Term that is found chiefly in the Biblical traditions concerning the 2d millennium b.c., and then, apparently after centuries of desuetude, reappears in the latest books of the OT and roughly contemporary Jewish literature. The English term is derived through the Latin Hebraeus, from the Greek 'Εβρα[symbol omitted]ος, and ultimately from Hebrew ’ibri. Originally it seems to have been an appellative referring to social or legal status [for details, see habiru (habiri)]. It survived in the later period as an ethnolinguistic designation for the Israelites or Jews and for the Semitic language they spoke before the adoption of Aramaic. The ethnic meaning, though with a much wider application, goes back to the late 10th or early 9th century b.c., appearing in the Yahwistic tradition of the Patriarchs and in the Table of the Nations of Gn 10.21, 25;11.15–26, where Eber, the eponymous ancestor of the Hebrews is mentioned. The limitation of the term to Israelites first occurs c. 500 b.c. (Jon 1.9; yet note the different reading of the Septuagint), and then is well attested in the books of Judith (10.12; 12.11; etc.) and 2 Maccabees (7.31; 11.13; 15.37), both probably compositions of the late 2d or early 1st century b.c. At approximately the same time writers begin to speak of the hebrew language, for instance, in the Prologue of Sirach.
Hebrew remained a relatively uncommon term and never replaced Israelite or Jew. It connotes the ancient past and is an archaizing expression. This explains why the old language was called Hebrew; why the Phoenician script employed in preexilic times was named Hebrew by the rabbis and was thus distinguished from the later script of Aramaean origin; why Josephus, Philo Judaeus, and other Jewish writers, when speaking of Biblical times, used Hebrew only of the most ancient Israelites. Savoring of the past, Hebrew was used in archaizing or high literary language, particularly where Jew and Gentile confronted each other (as in Judith and 2 Maccabees) and, by implication at least, were contrasted. The association with the national origins inherent in the term also explains why, in a context of ever-increasing Hellenization of culture and mores, Hebrew came to be applied to what was characteristically Jewish and was used even to distinguish one Jew from another. A Hebrew was a Jew who still adhered to old Jewish customs and language; Hebrews, therefore, usually were to be found in Palestine and only rarely in the Diaspora. It is against this background that one should probably explain the struggle between hellenists and Hebrews mentioned in Acts 6.1. It is fidelity to the past that is implied by St. Paul's boast to be a Hebrew as well as an Israelite (2 Cor 11.22), "a Hebrew of Hebrews" besides a member of the tribe of Benjamin (Phil 3.5). However, eventually Aramaic became with Hebrew part of the legacy of the past, and the ability to speak it was lost by many Jews, especially those in the Diaspora; hence Aramaic too was called Hebrew (Lk 23.38; Jn 5.2; 10.13, 17, 20; Acts 21.40; 22.2; 26.14).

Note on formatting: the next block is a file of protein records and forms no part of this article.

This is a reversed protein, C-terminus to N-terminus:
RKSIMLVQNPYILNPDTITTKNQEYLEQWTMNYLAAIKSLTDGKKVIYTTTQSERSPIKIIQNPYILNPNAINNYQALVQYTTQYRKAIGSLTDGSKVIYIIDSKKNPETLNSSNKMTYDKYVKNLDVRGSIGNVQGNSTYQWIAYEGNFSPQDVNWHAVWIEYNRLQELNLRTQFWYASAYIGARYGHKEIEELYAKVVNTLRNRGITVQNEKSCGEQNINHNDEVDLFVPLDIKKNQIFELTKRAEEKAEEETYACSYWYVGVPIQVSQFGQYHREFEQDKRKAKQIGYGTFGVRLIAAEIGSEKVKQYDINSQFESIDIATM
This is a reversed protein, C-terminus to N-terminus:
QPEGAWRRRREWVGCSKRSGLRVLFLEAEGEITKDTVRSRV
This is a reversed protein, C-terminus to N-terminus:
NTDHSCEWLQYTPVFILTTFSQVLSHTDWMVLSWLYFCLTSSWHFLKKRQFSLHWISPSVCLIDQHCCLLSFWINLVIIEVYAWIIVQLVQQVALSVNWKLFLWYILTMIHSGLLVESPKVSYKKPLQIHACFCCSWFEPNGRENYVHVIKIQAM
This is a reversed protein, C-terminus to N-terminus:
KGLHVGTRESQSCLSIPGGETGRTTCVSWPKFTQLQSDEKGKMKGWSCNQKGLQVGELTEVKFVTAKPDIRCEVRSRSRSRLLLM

Bibliography: Encyclopedic Dictionary of the Bible, tr. and adap. by l. hartman (New York 1963) 955–959. j. haspecker, Lexikon für Theologie und Kirche, ed. j. hofer and k. rahner, 10v. (2d new ed. Freiburg 1957–65) 5:44–45. a. alt, Die Religion in Geschichte und Gegenwart, 7 v. (3d ed. Tübingen 1957–65) 3:105–106. w. gutbrod et al., in g. kittel, Theologisches Wörterbuch zum Neuen Testament (Stuttgart 1935–) 3:359–394. (For additional bibliog. see habiru.)
[w. l. moran]
Early name of a Semitic people of the ancient East, descended from the line of Abraham, whose ancestors today define themselves as "Jews". Hebrew may have come from the word habirou, orhabiru, designating tribes who left Egypt for the Canaanite kingdoms after the death of Amenophis IV (Ikhnaton, 1334/1334 b.c.), or from the word ibrim, designating "those beyond the sons of Abraham." In certain Hebrew writings the name of Abraham appears sometimes under that of the ibri (sons of Eber), which also could be the source of the word "Hebrew."